World Health Day 2016 is dedicated to raising awareness of diabetes in the hope that we can finally beat it
On Thursday 7th April for World Health Day, the World Health Organisation has called for action against diabetes which has seen the number of adults suffering with the disease nearly quadruple to 422 million since 1980.
World Health Day 2016 is dedicated to raising awareness of diabetes in the hope that we can finally beat it.
Around the world, an estimated 347 million people suffer from the disease – according to figures from 2008 – with that figure rapidly growing.
In particular, diabetes increasingly affects poor and middle-income countries, according to the World Health Organisation (WHO).
WHO projects that by 2030, diabetes will be the seventh leading cause of death in the world so it is easy to understand why the disease is being highlighted in today’s World Health Day.
What is diabetes?
Diabetes is a lifelong chronic disease where the pancreas does not produce enough of the hormone insulin – or – if it does, the person’s body cannot effectively use it.
If the body cannot access insulin for whichever reason, sugar can build up to harmful levels in the blood, which can lead to hyperglycemia (too much blood sugar) or hypoglycemia (too low sugar in the blood).
Over time this can cause major complications in the body including heart attacks, strokes, nerve damage, kidney failure, blindness, impotence and infections that may lead to amputation. This is particularly prevalent in those with high blood sugar levels.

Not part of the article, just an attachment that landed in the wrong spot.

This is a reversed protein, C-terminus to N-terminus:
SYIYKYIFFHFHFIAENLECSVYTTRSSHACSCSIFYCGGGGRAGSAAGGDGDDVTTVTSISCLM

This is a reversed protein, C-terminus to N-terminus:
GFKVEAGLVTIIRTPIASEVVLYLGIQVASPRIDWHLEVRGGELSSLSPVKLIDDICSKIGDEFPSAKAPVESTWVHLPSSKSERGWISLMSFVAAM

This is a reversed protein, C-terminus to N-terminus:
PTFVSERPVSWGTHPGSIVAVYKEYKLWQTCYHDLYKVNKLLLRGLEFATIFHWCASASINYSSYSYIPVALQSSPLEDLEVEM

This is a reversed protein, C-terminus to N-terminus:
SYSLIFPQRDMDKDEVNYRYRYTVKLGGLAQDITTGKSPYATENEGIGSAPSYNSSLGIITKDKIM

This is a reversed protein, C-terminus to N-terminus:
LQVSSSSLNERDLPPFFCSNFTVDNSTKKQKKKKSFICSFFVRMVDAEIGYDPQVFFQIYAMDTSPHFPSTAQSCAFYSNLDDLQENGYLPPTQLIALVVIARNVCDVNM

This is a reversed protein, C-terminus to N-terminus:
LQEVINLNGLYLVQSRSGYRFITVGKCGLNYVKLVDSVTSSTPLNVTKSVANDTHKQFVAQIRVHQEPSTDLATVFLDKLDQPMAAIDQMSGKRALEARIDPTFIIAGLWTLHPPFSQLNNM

What is the difference between Type 1 and Type 2 diabetes?
People with the diabetes either have one of two different types of diabetes – Type 1 and Type 2 – depending on how much insulin they produce.
Those suffering from Type 2 diabetes produce some insulin – but not enough and often their bodies are not able to properly use the hormone.
Anyone with Type 1 diabetes typically produces no insulin at all, meaning they need to inject themselves on a daily basis to survive.
What causes diabetes?
It is not known what causes Type 1 but it often runs in families so is thought to be genetic.You have a higher chance of developing Type 2 if you are over 40 (or over 25 if you are of south Asian descent), have a close relative with diabetes, are overweight or obese, or are of south Asian, Chinese, African-Caribbean or black African origin (even if you were born in the UK).
Symptoms and signs of diabetes
- Frequent urination.
- Excessive thirst.
- Increased hunger.
- Weight loss.
- Lack of interest and concentration.
- A tingling sensation or numbness in the hands or feet.
- Blurred vision.
- Frequent infections.
- Slow-healing wounds.
- Vomiting and stomach pain (often mistaken as the flu)
Follow these WHO guidelines to beat diabetes
Eat healthy: Eating a healthy diet that is low in sugar and saturated fats can help prevent Type 2 diabetes, and help people to manage Type 1 and Type 2 diabetes if they have it.
Be active: At least 30 minutes of regular, moderate-intensity activity regularly, can help prevent Type 2 diabetes and its complications.
If in doubt, check: Symptoms for diabetes include thirst, hunger, weight loss, fatigue and blurred vision. However, a lot of people with diabetes do not show symptoms. If you feel you might have the disease, consult a health-care professional to get help as soon as you can.
Follow medical advise: There are various treatments to manage diabetes and control blood glucose. People with diabetes can live well if they follow a plan that is developed together with their health-care provider.